The Rice Song
by Patricia “Jamie” Lee
It was just rice pilaf nestled beneath her lemon chicken, a sprig of parsley asleep beside it on her plate. But something about those little dark grains jumbled up with plain old steamed white rice had set off a gunpowder flash of recognition and kinship. There wasn’t enough wild rice in that pilaf to even be noticed.
Christina Day sat in the restaurant staring at the rice, feeling foolish, tears backing up behind her eyelids like mud and grit and making it difficult to see straight.
“Are you all right?” Dave asked her, noticing the tears. Dave had taken her out to dinner to celebrate her promotion to office manager in the company. They had been friends for a long time, and Christina knew some mysterious line was being crossed. Soon they would be more than friends. He was kind and sweet and gentle. And white.
“I’m fine. Its just the rice pilaf, the wild rice; reminded me for a moment of my Ojibwa grandmother. She died just recently.” Noticing his confused look, Christina added, “She used to rice the lakes in my hometown in Minnesota. It was quite an annual event.” She stared at Dave, speechless. It was always like this when she tried to tell others about that world, her world. It wasn’t just being Native American, born and raised on a reservation; it was also about being from the outback, the deep woods of Minnesota with Indian blood and the forest spirit dancing and chanting strangely inside of her and both oddly out of place in a city.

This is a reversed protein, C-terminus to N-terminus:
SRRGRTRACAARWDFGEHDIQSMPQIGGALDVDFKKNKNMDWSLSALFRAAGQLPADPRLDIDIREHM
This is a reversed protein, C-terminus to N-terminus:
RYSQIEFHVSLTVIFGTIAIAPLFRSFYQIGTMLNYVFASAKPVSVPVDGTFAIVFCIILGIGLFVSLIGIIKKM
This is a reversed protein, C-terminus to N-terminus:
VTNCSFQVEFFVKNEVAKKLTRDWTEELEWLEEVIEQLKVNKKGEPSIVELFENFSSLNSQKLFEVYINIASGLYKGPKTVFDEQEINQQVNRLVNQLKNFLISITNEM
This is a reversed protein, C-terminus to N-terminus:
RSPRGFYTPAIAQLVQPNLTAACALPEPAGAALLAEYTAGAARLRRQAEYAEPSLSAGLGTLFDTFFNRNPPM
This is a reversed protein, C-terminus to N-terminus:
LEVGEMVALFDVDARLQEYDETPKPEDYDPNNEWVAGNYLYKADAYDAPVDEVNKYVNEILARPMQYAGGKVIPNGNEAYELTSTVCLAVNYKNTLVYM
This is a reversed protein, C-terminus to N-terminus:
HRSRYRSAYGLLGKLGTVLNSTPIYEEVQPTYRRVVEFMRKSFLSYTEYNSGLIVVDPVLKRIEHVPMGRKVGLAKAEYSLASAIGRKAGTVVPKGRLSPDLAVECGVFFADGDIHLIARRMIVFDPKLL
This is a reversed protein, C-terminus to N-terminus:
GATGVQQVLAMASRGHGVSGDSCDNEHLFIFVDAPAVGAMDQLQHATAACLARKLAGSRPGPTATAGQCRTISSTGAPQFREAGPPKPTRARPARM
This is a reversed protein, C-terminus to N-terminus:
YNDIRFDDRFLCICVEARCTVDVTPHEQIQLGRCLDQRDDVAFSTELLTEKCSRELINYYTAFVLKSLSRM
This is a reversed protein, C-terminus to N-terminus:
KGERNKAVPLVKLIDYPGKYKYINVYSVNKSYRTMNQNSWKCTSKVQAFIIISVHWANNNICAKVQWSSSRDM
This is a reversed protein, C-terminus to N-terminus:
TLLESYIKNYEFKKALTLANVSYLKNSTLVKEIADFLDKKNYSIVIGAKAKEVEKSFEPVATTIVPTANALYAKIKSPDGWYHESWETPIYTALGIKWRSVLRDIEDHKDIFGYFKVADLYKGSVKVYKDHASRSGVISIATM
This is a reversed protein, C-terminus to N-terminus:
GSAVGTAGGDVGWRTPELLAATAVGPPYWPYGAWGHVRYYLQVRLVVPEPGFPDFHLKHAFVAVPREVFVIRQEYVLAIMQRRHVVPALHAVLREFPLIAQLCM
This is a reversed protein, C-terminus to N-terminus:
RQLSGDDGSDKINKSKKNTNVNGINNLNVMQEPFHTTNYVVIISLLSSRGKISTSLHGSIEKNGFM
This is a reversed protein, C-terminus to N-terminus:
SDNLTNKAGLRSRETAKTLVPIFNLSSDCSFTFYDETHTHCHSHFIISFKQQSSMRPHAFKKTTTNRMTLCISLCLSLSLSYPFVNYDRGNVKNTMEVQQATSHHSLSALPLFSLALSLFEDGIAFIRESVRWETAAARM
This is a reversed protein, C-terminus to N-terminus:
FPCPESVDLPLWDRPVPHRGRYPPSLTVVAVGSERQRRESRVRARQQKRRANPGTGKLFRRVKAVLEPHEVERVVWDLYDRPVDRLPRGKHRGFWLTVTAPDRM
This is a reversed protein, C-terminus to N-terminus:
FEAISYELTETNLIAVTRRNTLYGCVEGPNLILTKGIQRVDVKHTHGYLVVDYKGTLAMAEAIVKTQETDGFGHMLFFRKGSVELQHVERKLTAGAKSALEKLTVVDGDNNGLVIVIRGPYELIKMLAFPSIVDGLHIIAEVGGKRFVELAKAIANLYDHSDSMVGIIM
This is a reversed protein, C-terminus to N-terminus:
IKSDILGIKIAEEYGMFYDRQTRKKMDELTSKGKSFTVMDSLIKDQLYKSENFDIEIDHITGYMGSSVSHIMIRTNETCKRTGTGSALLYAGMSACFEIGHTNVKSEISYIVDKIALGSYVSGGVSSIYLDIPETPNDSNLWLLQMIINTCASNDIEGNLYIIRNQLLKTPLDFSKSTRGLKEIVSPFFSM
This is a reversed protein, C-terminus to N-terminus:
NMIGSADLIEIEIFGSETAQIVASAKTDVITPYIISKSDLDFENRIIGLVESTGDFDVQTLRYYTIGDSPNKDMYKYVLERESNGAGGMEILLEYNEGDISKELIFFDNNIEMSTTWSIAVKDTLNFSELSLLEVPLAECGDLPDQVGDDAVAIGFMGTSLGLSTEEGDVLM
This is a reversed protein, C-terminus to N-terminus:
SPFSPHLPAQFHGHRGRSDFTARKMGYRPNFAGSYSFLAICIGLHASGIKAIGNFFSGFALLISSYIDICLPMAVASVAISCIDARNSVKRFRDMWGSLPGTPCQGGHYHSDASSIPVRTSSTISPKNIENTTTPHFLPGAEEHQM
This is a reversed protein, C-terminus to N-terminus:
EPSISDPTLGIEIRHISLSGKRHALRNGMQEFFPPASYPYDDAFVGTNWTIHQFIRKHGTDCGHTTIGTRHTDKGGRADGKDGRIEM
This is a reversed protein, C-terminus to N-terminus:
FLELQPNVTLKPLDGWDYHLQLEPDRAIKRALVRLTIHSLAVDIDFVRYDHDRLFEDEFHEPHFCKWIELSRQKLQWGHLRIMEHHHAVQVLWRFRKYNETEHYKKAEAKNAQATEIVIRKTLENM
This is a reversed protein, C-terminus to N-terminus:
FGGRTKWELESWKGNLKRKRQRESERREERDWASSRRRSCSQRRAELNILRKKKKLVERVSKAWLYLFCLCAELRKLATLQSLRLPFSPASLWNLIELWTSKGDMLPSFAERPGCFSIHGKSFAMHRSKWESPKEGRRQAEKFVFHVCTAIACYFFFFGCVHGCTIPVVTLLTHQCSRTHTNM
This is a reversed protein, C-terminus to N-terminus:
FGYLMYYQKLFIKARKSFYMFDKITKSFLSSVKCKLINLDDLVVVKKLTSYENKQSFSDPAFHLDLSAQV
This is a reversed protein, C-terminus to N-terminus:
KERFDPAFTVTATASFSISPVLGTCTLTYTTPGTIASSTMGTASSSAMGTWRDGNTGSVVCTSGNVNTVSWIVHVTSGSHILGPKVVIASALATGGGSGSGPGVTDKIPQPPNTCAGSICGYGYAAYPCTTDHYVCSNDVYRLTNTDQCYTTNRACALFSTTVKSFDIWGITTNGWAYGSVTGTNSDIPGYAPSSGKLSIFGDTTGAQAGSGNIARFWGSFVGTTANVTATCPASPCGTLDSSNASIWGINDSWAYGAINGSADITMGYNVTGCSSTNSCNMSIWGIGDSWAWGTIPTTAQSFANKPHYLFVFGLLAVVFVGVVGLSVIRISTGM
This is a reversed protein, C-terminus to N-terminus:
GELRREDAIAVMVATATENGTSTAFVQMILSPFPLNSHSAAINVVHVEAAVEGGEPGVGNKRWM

Dave gave barely a nod to her story and continued chatting about work, co-workers, current accounts. It all knocked against her eardrums like the clack clacking of a computer keyboard. A weariness filled her; she was weary of going along, playing the game, pretending to be at home in cities, in corporations, in a society that was at once singularly, boringly familiar, and so so strange that she hadn’t a clue how she had come to live there. It was another place, another planet.
There were moments when all the individual cells of her body cried out, like the paling chlorophyll of a plant—give me light, water, sunshine, give me green green forests I can walk straight into for miles and miles and never be heard from again. I want a lake, edged with the fringe of grassy rice plants and loons singing to each other in songs we can hear but cannot understand, not with ears at least. It was like great thirst, or great hunger, or bone brittling weariness, so deep was her need.